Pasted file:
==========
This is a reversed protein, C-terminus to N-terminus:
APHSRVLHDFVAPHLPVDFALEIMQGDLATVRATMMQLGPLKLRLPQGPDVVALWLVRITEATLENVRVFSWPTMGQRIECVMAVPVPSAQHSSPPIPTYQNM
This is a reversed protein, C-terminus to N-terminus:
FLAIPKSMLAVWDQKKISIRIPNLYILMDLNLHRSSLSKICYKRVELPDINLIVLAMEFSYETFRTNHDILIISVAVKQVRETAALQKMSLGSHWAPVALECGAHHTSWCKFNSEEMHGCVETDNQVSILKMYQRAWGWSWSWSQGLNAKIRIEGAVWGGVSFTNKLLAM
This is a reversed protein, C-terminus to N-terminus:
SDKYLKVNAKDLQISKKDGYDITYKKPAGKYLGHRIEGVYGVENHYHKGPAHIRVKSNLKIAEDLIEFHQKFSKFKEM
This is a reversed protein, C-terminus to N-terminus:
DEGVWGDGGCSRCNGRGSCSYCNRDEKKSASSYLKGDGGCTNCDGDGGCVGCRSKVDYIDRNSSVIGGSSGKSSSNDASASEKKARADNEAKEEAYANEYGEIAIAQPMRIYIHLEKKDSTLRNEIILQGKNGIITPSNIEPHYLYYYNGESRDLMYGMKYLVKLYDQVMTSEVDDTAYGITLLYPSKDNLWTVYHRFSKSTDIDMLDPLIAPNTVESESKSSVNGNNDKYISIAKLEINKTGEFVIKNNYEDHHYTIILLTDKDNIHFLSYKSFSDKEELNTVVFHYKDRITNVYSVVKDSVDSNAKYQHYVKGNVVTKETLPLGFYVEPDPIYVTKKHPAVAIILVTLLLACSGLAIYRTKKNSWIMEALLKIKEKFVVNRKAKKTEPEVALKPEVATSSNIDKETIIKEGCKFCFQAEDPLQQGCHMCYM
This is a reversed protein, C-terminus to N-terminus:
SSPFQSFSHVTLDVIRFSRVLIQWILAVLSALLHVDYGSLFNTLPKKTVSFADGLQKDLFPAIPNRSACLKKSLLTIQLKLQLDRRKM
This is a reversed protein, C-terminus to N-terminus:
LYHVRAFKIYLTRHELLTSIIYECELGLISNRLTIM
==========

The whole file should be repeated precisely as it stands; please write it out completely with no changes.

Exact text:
This is a reversed protein, C-terminus to N-terminus:
APHSRVLHDFVAPHLPVDFALEIMQGDLATVRATMMQLGPLKLRLPQGPDVVALWLVRITEATLENVRVFSWPTMGQRIECVMAVPVPSAQHSSPPIPTYQNM
This is a reversed protein, C-terminus to N-terminus:
FLAIPKSMLAVWDQKKISIRIPNLYILMDLNLHRSSLSKICYKRVELPDINLIVLAMEFSYETFRTNHDILIISVAVKQVRETAALQKMSLGSHWAPVALECGAHHTSWCKFNSEEMHGCVETDNQVSILKMYQRAWGWSWSWSQGLNAKIRIEGAVWGGVSFTNKLLAM
This is a reversed protein, C-terminus to N-terminus:
SDKYLKVNAKDLQISKKDGYDITYKKPAGKYLGHRIEGVYGVENHYHKGPAHIRVKSNLKIAEDLIEFHQKFSKFKEM
This is a reversed protein, C-terminus to N-terminus:
DEGVWGDGGCSRCNGRGSCSYCNRDEKKSASSYLKGDGGCTNCDGDGGCVGCRSKVDYIDRNSSVIGGSSGKSSSNDASASEKKARADNEAKEEAYANEYGEIAIAQPMRIYIHLEKKDSTLRNEIILQGKNGIITPSNIEPHYLYYYNGESRDLMYGMKYLVKLYDQVMTSEVDDTAYGITLLYPSKDNLWTVYHRFSKSTDIDMLDPLIAPNTVESESKSSVNGNNDKYISIAKLEINKTGEFVIKNNYEDHHYTIILLTDKDNIHFLSYKSFSDKEELNTVVFHYKDRITNVYSVVKDSVDSNAKYQHYVKGNVVTKETLPLGFYVEPDPIYVTKKHPAVAIILVTLLLACSGLAIYRTKKNSWIMEALLKIKEKFVVNRKAKKTEPEVALKPEVATSSNIDKETIIKEGCKFCFQAEDPLQQGCHMCYM
This is a reversed protein, C-terminus to N-terminus:
SSPFQSFSHVTLDVIRFSRVLIQWILAVLSALLHVDYGSLFNTLPKKTVSFADGLQKDLFPAIPNRSACLKKSLLTIQLKLQLDRRKM
This is a reversed protein, C-terminus to N-terminus:
LYHVRAFKIYLTRHELLTSIIYECELGLISNRLTIM